VENTERSDORP, SOUTH AFRICA
I AM very happy because I have voted for the first time,'' says Robert Ramotlou, a black South African youth who lives in the impoverished township of Tshing adjoining this right-wing stronghold about 80 miles west of Johannesburg.
``I think my vote will be very important in the new South Africa,'' Mr. Ramotlou says, emerging from the polling station at Tshing Primary School with a purposeful stride and unmistakable sense of pride.
Long, multiracial lines of voters queued up in towns like this for the first time yesterday - a public holiday - in a rare display of racial integration in what has traditionally been an exclusively white affair in South Africa.
``The vote will bring us democracy, and it will bring black and white together,'' Ramotlou says. ``Up to now we have been oppressed under apartheid. Now we will be free and equal.'' He is one of some 16 million black South Africans who are expected to have cast their votes by the time polling stations close tonight.
Ramotlou expresses optimism despite his awareness of a series of bomb blasts that have rocked towns and cities around Johannesburg in the past four days, including a car bomb yesterday at the main international airport, which injured at least 18 people.
South African police yesterday arrested 31 suspects in connection with the airport explosion and blasts in Johannesburg and Germiston on Sunday and Monday. The arrests were made in Rustenburg, Pretoria, and here in Ventersdorp.
Police commissioner Johan Van der Merwe said some of those arrested were members of the white neo-Nazi Afrikaner Resistance Movement (AWB), which opposes the transition to black majority rule.
But Ramotlou says he was not scared to vote, even though the AWB of Eugene TerreBlanche has its headquarters here.
``I am not afraid of Terreblanche because I know we are being protected by the South African Defence Force,'' he says.
He is not alone. The spate of bomb attacks, believed to be the work of white right-wing terrorists, has had little impact on voting. Millions of South Africans streamed to the polls yesterday to join long lines - some measuring more than a mile.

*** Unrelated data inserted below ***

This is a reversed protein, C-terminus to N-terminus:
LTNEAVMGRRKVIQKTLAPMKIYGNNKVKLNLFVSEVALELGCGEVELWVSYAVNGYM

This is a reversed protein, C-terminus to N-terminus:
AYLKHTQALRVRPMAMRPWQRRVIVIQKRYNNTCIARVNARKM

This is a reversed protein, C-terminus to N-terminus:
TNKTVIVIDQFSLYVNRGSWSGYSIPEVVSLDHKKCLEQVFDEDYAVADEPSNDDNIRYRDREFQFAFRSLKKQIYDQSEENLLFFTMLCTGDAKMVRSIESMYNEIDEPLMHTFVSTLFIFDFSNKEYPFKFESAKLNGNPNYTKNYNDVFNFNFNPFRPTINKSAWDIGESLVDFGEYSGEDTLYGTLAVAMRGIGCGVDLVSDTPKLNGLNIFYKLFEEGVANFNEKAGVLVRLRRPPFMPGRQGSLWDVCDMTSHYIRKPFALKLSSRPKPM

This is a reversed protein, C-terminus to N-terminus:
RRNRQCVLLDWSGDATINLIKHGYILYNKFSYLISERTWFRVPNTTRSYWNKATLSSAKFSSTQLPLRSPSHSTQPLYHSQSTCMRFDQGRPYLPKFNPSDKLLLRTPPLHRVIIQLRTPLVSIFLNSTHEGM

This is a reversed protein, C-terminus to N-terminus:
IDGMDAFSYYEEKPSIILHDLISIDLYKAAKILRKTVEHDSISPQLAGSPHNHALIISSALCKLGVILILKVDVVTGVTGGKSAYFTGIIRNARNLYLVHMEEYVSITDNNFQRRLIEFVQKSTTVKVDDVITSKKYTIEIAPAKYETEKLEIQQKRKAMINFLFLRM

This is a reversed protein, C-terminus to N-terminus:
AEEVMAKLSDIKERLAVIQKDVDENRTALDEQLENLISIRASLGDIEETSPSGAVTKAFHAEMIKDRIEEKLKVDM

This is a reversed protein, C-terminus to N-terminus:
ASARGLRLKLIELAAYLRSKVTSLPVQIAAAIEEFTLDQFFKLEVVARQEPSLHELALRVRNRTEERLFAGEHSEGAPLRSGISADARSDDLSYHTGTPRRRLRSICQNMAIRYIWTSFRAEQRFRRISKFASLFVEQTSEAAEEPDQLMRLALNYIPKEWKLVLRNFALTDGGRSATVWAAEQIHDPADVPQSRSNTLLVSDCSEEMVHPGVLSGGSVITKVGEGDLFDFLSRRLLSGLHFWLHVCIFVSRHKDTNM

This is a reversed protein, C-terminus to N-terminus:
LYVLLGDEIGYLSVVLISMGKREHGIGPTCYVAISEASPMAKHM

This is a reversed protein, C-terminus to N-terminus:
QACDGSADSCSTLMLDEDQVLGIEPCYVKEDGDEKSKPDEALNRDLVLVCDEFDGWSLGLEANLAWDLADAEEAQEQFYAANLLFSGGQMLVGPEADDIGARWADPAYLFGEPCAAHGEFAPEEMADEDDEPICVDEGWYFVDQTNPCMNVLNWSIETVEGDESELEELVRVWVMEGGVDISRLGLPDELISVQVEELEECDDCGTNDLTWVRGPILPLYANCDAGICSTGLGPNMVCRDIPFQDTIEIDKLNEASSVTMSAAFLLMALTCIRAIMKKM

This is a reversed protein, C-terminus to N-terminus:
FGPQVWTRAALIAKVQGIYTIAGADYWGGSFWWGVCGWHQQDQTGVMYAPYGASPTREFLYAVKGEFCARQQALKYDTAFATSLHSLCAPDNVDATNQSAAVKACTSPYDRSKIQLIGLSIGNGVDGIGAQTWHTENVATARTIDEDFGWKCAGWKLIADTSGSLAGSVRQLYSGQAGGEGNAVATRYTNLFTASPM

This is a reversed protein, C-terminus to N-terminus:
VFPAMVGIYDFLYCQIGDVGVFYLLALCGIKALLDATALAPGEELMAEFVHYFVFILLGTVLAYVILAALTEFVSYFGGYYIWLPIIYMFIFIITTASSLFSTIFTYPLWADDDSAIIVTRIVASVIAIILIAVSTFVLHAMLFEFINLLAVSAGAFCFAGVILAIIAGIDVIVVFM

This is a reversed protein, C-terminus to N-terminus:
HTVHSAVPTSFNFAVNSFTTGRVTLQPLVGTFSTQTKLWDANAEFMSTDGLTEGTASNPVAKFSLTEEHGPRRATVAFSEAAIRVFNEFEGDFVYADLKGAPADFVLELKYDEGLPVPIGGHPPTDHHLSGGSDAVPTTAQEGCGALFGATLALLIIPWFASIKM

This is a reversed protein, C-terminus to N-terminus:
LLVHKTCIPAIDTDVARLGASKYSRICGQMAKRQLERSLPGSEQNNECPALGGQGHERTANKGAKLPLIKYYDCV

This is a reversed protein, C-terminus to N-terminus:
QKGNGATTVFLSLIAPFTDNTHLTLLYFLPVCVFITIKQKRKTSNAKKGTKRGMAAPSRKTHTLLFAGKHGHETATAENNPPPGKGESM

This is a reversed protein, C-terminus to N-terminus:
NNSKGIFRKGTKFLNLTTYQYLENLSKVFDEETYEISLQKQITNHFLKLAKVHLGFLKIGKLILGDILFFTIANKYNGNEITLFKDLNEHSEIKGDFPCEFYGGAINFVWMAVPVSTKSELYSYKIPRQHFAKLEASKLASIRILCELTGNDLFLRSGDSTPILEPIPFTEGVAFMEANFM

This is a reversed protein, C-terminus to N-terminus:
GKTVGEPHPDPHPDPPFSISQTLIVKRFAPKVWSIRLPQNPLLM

The delays appeared to be caused by inexperienced electoral staff, the late arrival of ballot papers, and cumbersome voting procedures.
The last-minute entry of the Zulu-based Inkatha Freedom Party required the printing of 90 million stickers to be added to the ballot. This appears to have overtaxed an administrative machine already under heavy stress.
The Independent Electoral Commission (IEC) yesterday announced that Thursday would be declared a public holiday, and voting hours would be extended beyond the 7 p.m. closing time to ensure that everybody had an opportunity to vote.
An IEC spokesman said voting materials were being airlifted to polling stations where they had not arrived or were in short supply.
The ANC congratulated voters for their patience and criticized the ``inefficiencies'' that had led to ``inordinate delays.''
In some areas, such as the town of Alberton and the adjoining townships of Katlehong and Tokoza, voting material did not arrive until after midday yesterday.
Inkatha leader Chief Mangosuthu Buthelezi claimed widespread vote rigging and bottlenecks in the voting in strife-torn Natal Province, and called on the authorities to extend voting beyond the designated three days.
IEC chairman Johann Kriegler said he did not have the power to extend voting beyond the three days allocated. Only the politicians could authorize such a move.
But here in Ventersdorp, considered one of the high-risk areas for right-wing violence, voting went off without incident, and black and white joined orderly queues to cast their ballots.
Armored SADF personnel carriers with automatic weapons patrolled the streets and areas around the voting station, but the khaki-clad soldiers of the AWB kept a low profile.
AWB headquarters in the town's main street was barricaded with sand bags - almost up to roof level - and remaining openings were covered with steel mesh.
AWB leader Eugene TerreBlanche made a brief appearance in the town after the polls opened. When spotted by a reporter and asked to comment on the election, he replies curtly: ``No comment, I am on holiday.''
Many whites from Ventersdorp appear to be voting for Gen. Constand Viljoen's Freedom Front, a right-wing breakaway from the more extreme Afrikaner Volksfront that is taking part in the poll to demonstrate support for a white Afrikaner homeland (Volkstaadt).
In contrast to the upbeat mood of blacks voting for the first time, right-wing whites were in a dejected mood.
``I am not very happy at all,'' says Danie Strydom, a farm manager in Ventersdopr district.
``I voted because we have to do our best to see what we can save. Our fathers died for this country, and now it is just being given away. We don't know what will happen.''